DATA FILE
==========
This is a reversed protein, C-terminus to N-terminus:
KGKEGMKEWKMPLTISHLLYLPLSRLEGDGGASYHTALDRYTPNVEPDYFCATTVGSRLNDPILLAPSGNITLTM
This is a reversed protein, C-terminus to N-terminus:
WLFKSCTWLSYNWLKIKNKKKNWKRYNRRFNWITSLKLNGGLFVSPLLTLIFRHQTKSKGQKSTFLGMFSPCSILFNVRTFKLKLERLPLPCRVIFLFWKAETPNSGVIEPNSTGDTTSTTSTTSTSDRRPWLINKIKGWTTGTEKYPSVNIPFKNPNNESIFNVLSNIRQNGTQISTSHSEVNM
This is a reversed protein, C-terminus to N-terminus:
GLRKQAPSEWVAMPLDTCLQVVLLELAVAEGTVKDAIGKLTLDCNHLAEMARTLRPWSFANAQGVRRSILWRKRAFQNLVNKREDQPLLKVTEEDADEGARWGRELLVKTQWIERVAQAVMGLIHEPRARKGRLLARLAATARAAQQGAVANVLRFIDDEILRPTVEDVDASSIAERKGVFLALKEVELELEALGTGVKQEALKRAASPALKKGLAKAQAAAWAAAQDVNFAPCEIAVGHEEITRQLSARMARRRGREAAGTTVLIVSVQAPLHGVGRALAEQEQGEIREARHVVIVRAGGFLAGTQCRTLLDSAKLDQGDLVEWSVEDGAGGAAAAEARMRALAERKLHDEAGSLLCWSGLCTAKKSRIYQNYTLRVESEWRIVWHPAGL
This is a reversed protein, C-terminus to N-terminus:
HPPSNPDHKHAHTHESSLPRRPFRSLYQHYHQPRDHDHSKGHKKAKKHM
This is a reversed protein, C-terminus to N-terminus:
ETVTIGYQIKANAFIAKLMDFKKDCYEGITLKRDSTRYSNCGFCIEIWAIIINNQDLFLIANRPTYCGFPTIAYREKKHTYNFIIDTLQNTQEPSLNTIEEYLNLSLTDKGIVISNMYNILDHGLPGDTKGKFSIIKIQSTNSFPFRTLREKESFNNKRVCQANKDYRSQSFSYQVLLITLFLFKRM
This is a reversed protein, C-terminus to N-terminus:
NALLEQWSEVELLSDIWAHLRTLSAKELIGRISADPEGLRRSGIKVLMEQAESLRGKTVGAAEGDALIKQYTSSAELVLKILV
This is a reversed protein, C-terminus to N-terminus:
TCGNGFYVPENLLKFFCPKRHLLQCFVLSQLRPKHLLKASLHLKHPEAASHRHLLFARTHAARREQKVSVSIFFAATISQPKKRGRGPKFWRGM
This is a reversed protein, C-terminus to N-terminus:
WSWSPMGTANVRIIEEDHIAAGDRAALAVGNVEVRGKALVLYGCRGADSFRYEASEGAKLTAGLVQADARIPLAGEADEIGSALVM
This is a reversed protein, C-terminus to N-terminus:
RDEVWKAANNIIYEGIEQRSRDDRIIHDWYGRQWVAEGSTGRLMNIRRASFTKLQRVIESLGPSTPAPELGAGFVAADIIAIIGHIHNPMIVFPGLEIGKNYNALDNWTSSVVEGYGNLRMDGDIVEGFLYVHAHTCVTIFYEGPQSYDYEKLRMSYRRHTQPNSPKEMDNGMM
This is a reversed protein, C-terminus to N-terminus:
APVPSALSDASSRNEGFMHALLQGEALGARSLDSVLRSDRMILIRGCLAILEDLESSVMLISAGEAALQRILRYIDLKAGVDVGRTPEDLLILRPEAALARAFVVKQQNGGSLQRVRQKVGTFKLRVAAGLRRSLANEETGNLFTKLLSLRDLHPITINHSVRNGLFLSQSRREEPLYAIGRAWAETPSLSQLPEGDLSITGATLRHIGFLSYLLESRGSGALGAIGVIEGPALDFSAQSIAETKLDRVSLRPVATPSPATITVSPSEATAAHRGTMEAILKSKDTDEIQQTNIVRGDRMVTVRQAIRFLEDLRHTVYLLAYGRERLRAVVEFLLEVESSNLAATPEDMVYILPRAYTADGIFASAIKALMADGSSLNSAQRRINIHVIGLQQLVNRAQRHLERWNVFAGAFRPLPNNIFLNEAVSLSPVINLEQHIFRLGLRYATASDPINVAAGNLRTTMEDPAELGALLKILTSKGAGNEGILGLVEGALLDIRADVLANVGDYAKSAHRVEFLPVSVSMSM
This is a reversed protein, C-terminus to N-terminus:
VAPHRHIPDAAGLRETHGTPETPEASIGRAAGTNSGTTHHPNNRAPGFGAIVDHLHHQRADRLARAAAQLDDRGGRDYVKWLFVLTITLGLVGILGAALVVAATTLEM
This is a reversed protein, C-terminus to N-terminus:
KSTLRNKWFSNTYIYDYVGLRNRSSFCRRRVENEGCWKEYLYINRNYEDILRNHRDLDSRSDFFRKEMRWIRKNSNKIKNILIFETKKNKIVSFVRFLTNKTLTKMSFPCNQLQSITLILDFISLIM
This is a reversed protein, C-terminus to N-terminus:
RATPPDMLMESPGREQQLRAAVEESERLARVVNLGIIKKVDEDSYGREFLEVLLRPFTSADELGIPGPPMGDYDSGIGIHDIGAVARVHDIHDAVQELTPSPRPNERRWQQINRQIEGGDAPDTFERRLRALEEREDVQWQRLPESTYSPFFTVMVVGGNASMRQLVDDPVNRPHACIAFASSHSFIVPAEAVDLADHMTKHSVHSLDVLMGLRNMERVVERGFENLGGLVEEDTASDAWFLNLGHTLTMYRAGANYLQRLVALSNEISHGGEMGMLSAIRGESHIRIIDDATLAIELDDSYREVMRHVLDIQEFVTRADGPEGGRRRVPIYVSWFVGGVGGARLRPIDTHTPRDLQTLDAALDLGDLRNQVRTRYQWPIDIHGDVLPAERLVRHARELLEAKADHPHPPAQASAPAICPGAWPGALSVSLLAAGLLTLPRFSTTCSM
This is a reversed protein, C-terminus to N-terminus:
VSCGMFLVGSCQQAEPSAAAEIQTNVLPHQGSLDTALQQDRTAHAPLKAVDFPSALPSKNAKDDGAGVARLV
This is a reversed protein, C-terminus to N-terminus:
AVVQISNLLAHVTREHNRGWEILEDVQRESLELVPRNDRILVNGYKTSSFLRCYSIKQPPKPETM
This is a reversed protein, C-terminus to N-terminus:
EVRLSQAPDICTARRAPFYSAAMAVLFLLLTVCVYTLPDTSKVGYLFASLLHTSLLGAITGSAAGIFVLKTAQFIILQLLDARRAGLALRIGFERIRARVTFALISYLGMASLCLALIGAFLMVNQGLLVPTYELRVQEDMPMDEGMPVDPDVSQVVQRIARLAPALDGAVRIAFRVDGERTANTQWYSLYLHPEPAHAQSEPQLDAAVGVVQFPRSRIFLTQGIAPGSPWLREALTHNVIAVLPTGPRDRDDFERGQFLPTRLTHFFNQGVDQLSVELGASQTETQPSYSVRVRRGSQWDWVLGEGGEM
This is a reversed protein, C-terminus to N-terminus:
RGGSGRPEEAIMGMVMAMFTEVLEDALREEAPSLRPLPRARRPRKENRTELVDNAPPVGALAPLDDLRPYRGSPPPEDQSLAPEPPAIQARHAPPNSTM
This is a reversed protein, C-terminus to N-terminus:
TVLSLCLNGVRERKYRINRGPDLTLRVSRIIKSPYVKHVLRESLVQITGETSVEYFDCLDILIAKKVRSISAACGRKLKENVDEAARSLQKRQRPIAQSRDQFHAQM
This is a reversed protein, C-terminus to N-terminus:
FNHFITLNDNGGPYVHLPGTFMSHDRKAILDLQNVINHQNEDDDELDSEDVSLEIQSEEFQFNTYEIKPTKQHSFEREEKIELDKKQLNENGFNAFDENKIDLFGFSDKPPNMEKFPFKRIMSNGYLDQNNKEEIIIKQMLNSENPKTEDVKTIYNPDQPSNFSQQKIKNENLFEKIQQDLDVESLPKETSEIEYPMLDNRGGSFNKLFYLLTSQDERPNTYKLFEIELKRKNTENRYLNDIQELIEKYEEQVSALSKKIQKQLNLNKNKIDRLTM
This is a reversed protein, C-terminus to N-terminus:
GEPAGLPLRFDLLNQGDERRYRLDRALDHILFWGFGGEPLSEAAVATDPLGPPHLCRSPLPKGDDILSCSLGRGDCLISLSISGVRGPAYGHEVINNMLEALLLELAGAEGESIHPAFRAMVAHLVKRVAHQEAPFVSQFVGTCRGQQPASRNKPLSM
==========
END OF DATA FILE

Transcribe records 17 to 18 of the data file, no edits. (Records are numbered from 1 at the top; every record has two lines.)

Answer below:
This is a reversed protein, C-terminus to N-terminus:
RGGSGRPEEAIMGMVMAMFTEVLEDALREEAPSLRPLPRARRPRKENRTELVDNAPPVGALAPLDDLRPYRGSPPPEDQSLAPEPPAIQARHAPPNSTM
This is a reversed protein, C-terminus to N-terminus:
TVLSLCLNGVRERKYRINRGPDLTLRVSRIIKSPYVKHVLRESLVQITGETSVEYFDCLDILIAKKVRSISAACGRKLKENVDEAARSLQKRQRPIAQSRDQFHAQM